RP:  Absolutely, that’s his role!  He can be an outstanding utility player.  Lowrie’s biggest problem is his health. He’s gotten hurt the last couple of years, and that’s killed him.  As far as ability is concerned, he can play three positions, that makes him valuable in a utility role.  But I don’t see anyone trading for him and making him their starting shortstop. I think he’s still got something to prove.

 

BB:  How would you compare Lowrie to the super sub of your generation, John Kennedy?

 

Jed Lowrie

RP:  John Kennedy! Boy, he was something else!  John Kennedy was similar, but he could play any position — third, short and second base — and do a great job. He could even play the outfield if he had to!  And he was a clutch hitter.  He came into games and got big hits for us.  For a couple of years there, he was very, very valuable.

 

BB:  Rico, speaking of big hits, over the last month David Ortiz has gone from having a solid comeback year to shooting to  the top of the AL leader board in several categories.  Now, people are starting to wonder if the Red Sox made a mistake in just exercising his option for one year.  At the beginning of the season, everybody expected Big Papi to play out the string and be gone. Now, if he’s capable of reviving his career to this extent, don’t the Red Sox have to give serious thought to keeping him around?

 

RP:  I don’t think the Red Sox will have any problem if they want to sign Big Papi.  I think Big Papi wants to stay here.  He’s had great success here, he loves it here.  And of course, everybody would love to see him here if he continues to do what he is doing!  

 

One of the things I see with David right now is that his bat is quick again. We’ve said in the past that once a hitter can’t hit the fastball any more, that’s it.  You might as well hang ‘em up. Pitchers, percentage-wise, do not get their breaking stuff over as often, so they come back with the fastball, and if they can throw it by you, it’s over.  They’re NOT throwing it by Papi right now, and that’s the difference.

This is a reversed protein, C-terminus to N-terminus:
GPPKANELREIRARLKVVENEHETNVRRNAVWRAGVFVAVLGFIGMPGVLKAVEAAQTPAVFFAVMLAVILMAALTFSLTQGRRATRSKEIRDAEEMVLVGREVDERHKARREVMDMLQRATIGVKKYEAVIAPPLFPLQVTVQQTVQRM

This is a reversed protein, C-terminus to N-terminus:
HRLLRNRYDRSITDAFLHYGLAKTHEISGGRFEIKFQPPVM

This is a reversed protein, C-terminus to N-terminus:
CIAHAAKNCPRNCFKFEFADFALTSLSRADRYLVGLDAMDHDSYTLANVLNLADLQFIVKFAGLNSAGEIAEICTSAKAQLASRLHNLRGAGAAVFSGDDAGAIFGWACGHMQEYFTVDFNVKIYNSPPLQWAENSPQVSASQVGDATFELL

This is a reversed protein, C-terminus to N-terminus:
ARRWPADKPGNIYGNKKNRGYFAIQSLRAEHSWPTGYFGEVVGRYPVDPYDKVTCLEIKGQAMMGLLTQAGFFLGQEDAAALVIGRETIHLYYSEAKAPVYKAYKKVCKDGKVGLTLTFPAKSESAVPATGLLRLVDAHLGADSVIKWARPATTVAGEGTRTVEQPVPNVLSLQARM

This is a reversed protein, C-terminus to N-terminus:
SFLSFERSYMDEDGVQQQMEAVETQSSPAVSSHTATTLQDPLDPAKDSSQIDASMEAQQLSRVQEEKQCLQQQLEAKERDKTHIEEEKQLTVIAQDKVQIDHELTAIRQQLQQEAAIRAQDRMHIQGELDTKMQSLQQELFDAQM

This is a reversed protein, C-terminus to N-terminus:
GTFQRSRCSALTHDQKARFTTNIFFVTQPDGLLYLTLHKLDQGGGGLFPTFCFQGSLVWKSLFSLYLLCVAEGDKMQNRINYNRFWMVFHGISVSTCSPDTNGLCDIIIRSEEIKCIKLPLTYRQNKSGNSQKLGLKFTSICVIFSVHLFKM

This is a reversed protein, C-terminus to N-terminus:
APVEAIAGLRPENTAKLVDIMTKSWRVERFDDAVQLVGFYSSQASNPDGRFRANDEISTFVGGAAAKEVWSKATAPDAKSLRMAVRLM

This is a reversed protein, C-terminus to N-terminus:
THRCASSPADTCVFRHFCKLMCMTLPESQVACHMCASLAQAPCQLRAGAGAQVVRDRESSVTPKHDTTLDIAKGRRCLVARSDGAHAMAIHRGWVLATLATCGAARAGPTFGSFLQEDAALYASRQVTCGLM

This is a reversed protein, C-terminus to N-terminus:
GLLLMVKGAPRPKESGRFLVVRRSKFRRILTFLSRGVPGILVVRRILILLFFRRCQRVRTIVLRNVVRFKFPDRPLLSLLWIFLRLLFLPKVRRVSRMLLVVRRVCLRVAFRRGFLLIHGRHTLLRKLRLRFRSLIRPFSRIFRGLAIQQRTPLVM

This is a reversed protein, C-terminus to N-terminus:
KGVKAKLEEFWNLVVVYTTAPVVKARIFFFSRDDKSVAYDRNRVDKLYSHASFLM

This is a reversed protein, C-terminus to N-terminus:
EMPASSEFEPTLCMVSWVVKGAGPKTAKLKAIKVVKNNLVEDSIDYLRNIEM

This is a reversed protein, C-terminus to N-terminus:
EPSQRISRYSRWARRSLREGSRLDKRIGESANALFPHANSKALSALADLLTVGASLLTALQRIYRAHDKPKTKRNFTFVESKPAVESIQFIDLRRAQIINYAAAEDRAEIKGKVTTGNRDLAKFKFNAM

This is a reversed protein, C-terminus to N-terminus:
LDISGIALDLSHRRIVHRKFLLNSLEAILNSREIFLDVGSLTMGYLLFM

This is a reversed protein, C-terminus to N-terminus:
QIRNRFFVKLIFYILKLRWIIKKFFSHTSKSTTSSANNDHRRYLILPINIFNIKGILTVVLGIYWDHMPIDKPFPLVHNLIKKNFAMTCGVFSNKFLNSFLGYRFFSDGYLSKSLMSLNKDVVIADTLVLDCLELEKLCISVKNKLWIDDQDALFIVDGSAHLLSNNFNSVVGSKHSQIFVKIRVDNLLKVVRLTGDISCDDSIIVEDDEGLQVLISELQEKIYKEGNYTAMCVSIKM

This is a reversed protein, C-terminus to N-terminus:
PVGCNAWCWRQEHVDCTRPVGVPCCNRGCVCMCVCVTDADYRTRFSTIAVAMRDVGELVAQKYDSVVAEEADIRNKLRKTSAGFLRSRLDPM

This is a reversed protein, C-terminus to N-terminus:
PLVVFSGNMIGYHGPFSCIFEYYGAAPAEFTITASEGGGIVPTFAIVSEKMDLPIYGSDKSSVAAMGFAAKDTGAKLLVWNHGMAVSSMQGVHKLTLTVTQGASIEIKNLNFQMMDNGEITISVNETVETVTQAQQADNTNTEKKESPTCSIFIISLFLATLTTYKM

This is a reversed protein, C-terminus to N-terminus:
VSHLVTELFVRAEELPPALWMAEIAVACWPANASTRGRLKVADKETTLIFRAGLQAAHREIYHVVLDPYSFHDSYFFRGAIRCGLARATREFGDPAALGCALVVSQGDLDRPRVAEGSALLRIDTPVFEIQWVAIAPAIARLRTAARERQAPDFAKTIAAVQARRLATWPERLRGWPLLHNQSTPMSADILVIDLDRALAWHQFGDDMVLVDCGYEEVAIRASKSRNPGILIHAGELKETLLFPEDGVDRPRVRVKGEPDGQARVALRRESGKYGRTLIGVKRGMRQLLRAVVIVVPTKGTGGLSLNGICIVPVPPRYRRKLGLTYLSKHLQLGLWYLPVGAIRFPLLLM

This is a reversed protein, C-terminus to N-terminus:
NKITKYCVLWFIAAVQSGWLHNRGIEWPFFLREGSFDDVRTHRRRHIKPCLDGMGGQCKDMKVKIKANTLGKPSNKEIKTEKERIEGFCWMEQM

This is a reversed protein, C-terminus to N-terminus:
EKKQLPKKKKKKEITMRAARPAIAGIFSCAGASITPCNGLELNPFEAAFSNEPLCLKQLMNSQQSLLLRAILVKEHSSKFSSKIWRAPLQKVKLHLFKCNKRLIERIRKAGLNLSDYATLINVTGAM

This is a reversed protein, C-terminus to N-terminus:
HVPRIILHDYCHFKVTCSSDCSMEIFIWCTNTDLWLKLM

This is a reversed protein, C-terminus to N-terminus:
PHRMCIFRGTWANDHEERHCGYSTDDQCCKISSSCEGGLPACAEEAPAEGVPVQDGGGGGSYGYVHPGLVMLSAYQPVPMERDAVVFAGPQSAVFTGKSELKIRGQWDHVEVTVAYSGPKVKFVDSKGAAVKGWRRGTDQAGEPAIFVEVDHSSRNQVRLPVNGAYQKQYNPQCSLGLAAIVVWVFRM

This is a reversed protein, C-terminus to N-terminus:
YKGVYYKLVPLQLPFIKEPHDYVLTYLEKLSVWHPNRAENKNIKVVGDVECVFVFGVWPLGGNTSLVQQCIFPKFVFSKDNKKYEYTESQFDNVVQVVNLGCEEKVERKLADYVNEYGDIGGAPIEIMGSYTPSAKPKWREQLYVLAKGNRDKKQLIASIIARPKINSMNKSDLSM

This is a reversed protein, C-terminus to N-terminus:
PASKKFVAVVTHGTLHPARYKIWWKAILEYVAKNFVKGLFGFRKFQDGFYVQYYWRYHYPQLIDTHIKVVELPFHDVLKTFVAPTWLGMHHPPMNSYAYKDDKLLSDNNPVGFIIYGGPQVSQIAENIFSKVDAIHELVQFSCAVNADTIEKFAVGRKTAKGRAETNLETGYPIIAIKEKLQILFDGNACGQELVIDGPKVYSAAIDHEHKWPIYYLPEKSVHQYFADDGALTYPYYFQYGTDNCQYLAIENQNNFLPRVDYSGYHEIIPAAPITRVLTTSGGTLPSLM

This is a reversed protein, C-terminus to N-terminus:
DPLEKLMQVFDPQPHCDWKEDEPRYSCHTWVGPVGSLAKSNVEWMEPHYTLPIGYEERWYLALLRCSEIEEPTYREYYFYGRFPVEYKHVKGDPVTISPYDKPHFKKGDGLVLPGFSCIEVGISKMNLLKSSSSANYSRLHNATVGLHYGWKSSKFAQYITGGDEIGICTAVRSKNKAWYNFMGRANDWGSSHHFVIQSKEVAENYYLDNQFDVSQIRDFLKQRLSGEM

It’s also true that the presence of Adrian Gonzalez in the lineup has helped him tremendously.  Papi knows he doesn’t have to be the guy to do it every single game. It’s like when Manny was here.  They had two guys, they were relaxed, they went up there and banged the ball around the field and out of the field!  And now he has Gonzalez. It takes a lot of pressure off everybody. Kevin Youkilis is starting to produce as well. It really helps you when the other guys are getting it done, getting on base, making those pitchers work.  

 

BB: If the Sox do bring Ortiz back next year, would you write him in as the designtaed hitter every day, or would you be tempted to get some at bats for Ryan Kalish or Josh Reddick at DH? With Crawford in left and Ellsbury in center, there really isn’t anywhere to get those guys at-bats, apart from right field and DH. And they don’t have anything left to prove at Pawtucket.

 

RP: If Kalish is healthy, then he’s your right fielder, while Reddick may have to bide his time. I do think Ortiz is your full-time DH, and right now he looks to me as if he can sustain this level of production for a couple more years. He might be looking for a third year…

 

BB: But you’d sign him to a two-year contract at this point?

 

RP: I would. The Red Sox right now have an outstanding core of players who are going to be here for a while. If Jose Iglesias comes through at shortstop, they’ll really have a hell of a team. The Sox have to go for it while they’re in this position, because this is a team with a chance to do something special over the next few years. This is our time!